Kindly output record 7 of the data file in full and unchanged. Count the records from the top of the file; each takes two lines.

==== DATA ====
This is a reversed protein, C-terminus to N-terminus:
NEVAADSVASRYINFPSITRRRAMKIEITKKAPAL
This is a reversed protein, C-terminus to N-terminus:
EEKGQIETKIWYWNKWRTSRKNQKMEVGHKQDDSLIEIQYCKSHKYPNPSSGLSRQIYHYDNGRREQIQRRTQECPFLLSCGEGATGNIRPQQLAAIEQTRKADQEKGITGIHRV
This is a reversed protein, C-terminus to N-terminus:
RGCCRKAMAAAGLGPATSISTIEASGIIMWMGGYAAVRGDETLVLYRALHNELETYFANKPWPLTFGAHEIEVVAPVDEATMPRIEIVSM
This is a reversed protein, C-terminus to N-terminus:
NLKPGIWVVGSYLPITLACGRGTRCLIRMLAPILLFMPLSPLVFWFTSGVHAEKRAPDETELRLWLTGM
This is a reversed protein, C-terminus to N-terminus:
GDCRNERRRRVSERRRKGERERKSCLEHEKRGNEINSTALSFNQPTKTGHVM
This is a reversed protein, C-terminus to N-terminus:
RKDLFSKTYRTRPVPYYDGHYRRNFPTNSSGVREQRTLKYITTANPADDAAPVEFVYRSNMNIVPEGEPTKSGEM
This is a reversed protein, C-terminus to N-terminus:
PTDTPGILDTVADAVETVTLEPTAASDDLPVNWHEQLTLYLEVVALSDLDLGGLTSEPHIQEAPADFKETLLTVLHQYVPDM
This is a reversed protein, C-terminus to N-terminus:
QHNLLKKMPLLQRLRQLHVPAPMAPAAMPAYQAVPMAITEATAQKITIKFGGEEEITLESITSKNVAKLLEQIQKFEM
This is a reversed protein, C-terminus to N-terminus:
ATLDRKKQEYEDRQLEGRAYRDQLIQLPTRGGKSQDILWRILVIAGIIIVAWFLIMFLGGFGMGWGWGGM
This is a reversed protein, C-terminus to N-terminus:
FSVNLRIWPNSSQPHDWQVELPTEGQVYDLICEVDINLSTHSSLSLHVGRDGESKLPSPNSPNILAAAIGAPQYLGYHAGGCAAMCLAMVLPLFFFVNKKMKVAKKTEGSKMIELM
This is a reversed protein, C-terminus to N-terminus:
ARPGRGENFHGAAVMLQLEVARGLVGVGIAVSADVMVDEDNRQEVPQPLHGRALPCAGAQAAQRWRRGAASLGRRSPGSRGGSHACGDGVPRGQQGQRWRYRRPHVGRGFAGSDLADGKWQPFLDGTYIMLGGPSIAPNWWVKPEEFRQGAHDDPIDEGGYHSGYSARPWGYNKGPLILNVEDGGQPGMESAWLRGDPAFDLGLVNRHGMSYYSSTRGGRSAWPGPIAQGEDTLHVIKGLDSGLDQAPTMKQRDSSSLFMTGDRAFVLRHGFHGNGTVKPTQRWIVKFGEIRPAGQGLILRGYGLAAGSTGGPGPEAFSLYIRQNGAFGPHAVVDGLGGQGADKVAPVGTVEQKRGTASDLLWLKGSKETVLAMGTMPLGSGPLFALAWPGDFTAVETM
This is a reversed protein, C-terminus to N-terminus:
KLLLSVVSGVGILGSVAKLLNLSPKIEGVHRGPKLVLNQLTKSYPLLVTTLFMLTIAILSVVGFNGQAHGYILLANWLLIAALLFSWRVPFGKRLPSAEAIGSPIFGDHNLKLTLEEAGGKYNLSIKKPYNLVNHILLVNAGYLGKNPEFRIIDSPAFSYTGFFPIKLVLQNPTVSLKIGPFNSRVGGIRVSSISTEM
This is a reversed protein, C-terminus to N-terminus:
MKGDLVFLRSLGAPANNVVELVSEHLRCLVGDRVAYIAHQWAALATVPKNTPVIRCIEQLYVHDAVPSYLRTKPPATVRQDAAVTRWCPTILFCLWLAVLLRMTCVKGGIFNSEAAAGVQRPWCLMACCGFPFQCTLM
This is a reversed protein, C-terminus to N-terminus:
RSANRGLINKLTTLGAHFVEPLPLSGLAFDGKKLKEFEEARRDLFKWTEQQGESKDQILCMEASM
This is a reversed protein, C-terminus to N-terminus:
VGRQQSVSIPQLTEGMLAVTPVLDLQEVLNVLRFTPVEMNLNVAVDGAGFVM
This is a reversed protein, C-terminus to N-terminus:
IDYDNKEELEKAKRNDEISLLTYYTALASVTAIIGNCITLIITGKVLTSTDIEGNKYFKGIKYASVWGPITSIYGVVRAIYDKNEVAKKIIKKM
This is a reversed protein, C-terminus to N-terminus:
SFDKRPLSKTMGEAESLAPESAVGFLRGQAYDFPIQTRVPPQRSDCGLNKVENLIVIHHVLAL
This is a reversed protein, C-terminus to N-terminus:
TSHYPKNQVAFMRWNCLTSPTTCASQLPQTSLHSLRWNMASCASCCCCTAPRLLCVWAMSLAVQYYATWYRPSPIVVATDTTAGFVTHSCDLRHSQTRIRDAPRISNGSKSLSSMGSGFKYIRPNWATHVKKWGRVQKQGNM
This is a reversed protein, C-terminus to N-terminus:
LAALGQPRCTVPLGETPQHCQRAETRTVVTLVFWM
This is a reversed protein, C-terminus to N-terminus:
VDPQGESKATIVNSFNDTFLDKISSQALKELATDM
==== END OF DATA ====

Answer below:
This is a reversed protein, C-terminus to N-terminus:
PTDTPGILDTVADAVETVTLEPTAASDDLPVNWHEQLTLYLEVVALSDLDLGGLTSEPHIQEAPADFKETLLTVLHQYVPDM